Decolorization and azo dye degradation by anaerobic/aerobic sequential process
ABSTRACT This study investigates the anaerobic treatability of Reactive Black 5 in an anaerobic/aerobic sequential process. Laboratory scale upflow anaerobic sludge blanket (UASB) reactor/completely stirred tank reactors (CSTR) were operated at different organic loadings and hydraulic retention times (HRT). The effects of shock organic loading on the chemical oxygen demand (COD), color removal, and methane gas production efficiencies were investigated in UASB reactor. The effects of both sludge retention time (SRT) and food to mass (F/M) ratio on the color and COD removal efficiencies were also investigated in aerobic reactor. The reactive dye used in this study contains the groups NN, SO3, SO and is in use in the some textile industries in Turkey. The studies were carried out in continuous mode and the effluent of the UASB reactor was used as feed for the CSTR reactor. COD removal efficiencies decreased from 56 to 27% with increases in COD loadings from 5 to 25 kg COD m−3 per day in the anaerobic UASB reactor. The color removals were 92 and 87%, respectively, for aforementioned organic loadings. The methane percentages were found to be 76 and 60% at organic loading rates of 2.49 and 14.8 kg COD m−3 per day, respectively, in UASB reactor. COD removal efficiencies of 28, 42, and 90% were obtained at SRTs of 1.7, 5.7 and 11 days in the aerobic CSTR reactor. Optimum sludge retention time was 11 days in aerobic reactor. A total of 67 and 28% COD removal efficiencies were obtained at F/M ratios varying between 0.05 and 0.17 and between 0.30 and 1.4 kg COD kg−1 MLSS per day. A 90–95% color and 40–60% COD removal efficiencies were obtained depending on the applied organic loadings in the UASB reactor. The remaining COD was removed with a treatment efficiency of 85–90% in the aerobic CSTR reactor.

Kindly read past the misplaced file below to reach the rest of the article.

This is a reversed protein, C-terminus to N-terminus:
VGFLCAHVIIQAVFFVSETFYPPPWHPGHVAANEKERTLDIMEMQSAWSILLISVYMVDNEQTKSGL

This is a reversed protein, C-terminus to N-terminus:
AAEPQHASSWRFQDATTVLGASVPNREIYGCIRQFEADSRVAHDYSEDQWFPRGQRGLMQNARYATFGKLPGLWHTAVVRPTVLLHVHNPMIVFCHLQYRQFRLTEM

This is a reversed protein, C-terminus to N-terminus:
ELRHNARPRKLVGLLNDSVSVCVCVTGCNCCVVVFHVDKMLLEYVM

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ABSTRACT: The degradation of C.I. Direct red 80, a polyazo dye, was investigated using Bacillus firmus immobilized by entrapment in tubular polymeric gel. This bacterial strain was able to completely decolorize 50 mg/L of C.I. Direct red 80 under anoxic conditions within 12 h and also degrade the reaction intermediates (aromatic amines) during the subsequent 12 h under aerobic conditions. The tubular gel harboring the immobilized cells consisted of anoxic and aerobic regions integrated in a single unit which was ideal for azo dye degradation studies. Results obtained show that effective dye decolorization (97.8%), chemical oxygen demand (COD) reduction (91.7%) and total aromatic amines removal were obtained in 15 h with the immobilized bacterial cell system whereas for the free cells, a hydraulic residence time of 24 h was required for an equivalent performance in a sequential anoxic and aerobic process. Repeated-batch experiments indicate the immobilized cells could decolorize C.I. Direct red 80 and reduce medium COD in five successive batch runs with enhanced activity obtained after each consecutive run, thus suggesting its stability and potential for repeated use in wastewater treatment. UV-visible spectrophotometry and HPLC analysis were used to confirm the partial mineralization of the dye. Data from this study could be used as a reference for the development of effective industrial scale biotechnological process for the removal of dyes and their metabolites in textile wastewater.3 Biotech. 03/2012; 2(1):67-78.